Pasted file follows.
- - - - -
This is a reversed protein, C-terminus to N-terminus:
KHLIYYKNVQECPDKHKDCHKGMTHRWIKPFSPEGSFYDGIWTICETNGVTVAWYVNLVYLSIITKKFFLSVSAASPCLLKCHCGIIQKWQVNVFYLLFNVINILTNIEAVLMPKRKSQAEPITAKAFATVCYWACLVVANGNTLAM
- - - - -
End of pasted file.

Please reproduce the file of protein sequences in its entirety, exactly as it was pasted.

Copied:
This is a reversed protein, C-terminus to N-terminus:
KHLIYYKNVQECPDKHKDCHKGMTHRWIKPFSPEGSFYDGIWTICETNGVTVAWYVNLVYLSIITKKFFLSVSAASPCLLKCHCGIIQKWQVNVFYLLFNVINILTNIEAVLMPKRKSQAEPITAKAFATVCYWACLVVANGNTLAM